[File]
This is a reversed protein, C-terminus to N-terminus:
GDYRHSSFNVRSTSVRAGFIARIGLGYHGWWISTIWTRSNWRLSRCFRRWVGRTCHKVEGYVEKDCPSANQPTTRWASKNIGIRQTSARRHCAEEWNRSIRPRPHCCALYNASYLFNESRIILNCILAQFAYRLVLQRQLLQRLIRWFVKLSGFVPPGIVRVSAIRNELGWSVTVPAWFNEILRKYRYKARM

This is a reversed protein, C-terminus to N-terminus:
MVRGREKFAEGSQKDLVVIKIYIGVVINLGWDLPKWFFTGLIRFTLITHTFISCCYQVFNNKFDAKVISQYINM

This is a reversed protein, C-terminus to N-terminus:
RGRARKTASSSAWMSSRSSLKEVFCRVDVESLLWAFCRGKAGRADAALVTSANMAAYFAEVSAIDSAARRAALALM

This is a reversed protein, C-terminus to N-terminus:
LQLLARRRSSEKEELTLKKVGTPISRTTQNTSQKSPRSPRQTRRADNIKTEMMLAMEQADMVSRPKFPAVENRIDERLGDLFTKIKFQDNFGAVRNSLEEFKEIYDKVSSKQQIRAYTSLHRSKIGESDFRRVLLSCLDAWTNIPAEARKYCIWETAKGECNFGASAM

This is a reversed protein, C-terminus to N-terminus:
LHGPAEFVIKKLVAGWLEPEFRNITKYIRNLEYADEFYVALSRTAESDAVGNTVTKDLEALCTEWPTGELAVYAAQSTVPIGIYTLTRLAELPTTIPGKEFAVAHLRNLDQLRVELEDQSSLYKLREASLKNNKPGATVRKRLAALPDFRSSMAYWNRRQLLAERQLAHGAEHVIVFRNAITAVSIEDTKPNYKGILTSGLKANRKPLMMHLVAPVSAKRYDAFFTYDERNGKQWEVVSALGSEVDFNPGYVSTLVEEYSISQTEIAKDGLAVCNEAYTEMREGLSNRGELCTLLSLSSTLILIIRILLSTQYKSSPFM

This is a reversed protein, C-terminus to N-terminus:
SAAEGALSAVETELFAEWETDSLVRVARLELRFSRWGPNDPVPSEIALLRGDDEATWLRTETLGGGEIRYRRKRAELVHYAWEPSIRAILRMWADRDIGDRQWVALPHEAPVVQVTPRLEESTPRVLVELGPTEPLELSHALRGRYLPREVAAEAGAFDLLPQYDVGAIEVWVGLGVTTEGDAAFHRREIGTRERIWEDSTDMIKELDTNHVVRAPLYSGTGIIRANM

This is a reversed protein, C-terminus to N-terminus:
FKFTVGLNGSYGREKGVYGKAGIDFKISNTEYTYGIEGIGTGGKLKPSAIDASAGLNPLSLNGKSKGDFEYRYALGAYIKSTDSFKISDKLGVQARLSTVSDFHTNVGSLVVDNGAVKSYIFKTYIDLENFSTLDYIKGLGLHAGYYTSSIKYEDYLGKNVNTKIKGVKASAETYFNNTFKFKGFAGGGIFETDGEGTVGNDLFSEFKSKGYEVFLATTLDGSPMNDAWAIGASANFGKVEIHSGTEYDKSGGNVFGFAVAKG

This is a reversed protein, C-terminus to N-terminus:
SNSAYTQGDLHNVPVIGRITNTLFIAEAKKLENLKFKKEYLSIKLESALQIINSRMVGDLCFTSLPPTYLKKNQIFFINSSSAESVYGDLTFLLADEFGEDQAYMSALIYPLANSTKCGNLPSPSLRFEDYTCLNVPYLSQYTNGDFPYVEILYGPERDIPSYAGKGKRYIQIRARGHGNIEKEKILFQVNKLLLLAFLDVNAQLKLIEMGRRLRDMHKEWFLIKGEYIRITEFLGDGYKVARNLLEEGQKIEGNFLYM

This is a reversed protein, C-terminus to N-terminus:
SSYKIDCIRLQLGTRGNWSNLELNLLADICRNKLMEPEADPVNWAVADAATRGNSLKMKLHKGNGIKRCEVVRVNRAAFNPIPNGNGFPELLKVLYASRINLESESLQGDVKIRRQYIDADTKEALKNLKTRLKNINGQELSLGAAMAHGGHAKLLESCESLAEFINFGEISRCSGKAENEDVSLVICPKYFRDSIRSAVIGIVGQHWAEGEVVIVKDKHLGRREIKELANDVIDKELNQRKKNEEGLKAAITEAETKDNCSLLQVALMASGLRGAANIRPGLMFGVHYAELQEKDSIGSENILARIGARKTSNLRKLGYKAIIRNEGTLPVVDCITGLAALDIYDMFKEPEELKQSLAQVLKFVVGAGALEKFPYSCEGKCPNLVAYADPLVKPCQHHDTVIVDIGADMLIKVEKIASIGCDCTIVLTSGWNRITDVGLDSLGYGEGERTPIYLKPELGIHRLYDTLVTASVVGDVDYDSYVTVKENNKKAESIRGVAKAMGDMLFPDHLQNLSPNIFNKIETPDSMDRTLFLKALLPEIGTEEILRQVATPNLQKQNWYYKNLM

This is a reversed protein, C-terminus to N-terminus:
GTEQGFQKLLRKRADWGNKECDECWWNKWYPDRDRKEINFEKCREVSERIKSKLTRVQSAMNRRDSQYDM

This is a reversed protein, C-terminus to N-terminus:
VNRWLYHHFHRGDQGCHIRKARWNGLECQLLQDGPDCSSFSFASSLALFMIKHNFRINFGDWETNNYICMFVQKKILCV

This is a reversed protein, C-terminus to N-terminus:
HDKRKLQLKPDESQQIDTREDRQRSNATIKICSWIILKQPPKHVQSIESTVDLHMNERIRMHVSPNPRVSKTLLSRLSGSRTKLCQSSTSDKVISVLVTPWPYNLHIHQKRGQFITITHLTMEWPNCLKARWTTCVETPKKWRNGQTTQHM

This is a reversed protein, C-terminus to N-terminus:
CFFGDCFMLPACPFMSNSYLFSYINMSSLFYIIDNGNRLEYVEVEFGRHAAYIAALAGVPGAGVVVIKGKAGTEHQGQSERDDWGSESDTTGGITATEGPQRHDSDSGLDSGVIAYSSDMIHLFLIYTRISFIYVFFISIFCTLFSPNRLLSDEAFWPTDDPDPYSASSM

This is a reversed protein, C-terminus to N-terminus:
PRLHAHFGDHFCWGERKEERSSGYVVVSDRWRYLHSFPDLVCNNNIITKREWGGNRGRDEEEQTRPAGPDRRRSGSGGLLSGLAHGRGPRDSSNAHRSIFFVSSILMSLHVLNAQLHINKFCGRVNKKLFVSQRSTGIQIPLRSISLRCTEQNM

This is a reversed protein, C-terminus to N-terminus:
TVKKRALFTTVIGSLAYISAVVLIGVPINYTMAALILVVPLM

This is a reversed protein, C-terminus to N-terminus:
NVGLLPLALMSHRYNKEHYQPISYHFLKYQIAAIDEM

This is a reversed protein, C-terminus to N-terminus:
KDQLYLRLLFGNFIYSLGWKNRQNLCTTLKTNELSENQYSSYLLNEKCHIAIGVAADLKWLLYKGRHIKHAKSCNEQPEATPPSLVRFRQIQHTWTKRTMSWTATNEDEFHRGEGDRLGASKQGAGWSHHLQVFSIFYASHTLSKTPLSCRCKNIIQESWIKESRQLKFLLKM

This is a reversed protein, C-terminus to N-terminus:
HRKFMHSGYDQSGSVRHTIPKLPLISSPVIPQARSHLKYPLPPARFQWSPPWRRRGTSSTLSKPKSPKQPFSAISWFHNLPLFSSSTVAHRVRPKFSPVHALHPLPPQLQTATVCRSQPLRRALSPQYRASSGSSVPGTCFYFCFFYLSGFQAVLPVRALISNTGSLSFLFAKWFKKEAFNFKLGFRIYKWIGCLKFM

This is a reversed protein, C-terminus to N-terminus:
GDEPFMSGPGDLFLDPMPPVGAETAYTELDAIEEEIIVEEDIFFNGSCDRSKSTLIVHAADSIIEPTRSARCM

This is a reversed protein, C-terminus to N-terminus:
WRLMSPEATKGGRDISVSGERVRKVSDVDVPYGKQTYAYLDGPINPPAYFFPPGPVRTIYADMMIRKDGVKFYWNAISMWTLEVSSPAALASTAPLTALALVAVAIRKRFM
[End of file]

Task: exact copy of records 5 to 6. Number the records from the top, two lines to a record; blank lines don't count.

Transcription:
This is a reversed protein, C-terminus to N-terminus:
LHGPAEFVIKKLVAGWLEPEFRNITKYIRNLEYADEFYVALSRTAESDAVGNTVTKDLEALCTEWPTGELAVYAAQSTVPIGIYTLTRLAELPTTIPGKEFAVAHLRNLDQLRVELEDQSSLYKLREASLKNNKPGATVRKRLAALPDFRSSMAYWNRRQLLAERQLAHGAEHVIVFRNAITAVSIEDTKPNYKGILTSGLKANRKPLMMHLVAPVSAKRYDAFFTYDERNGKQWEVVSALGSEVDFNPGYVSTLVEEYSISQTEIAKDGLAVCNEAYTEMREGLSNRGELCTLLSLSSTLILIIRILLSTQYKSSPFM

This is a reversed protein, C-terminus to N-terminus:
SAAEGALSAVETELFAEWETDSLVRVARLELRFSRWGPNDPVPSEIALLRGDDEATWLRTETLGGGEIRYRRKRAELVHYAWEPSIRAILRMWADRDIGDRQWVALPHEAPVVQVTPRLEESTPRVLVELGPTEPLELSHALRGRYLPREVAAEAGAFDLLPQYDVGAIEVWVGLGVTTEGDAAFHRREIGTRERIWEDSTDMIKELDTNHVVRAPLYSGTGIIRANM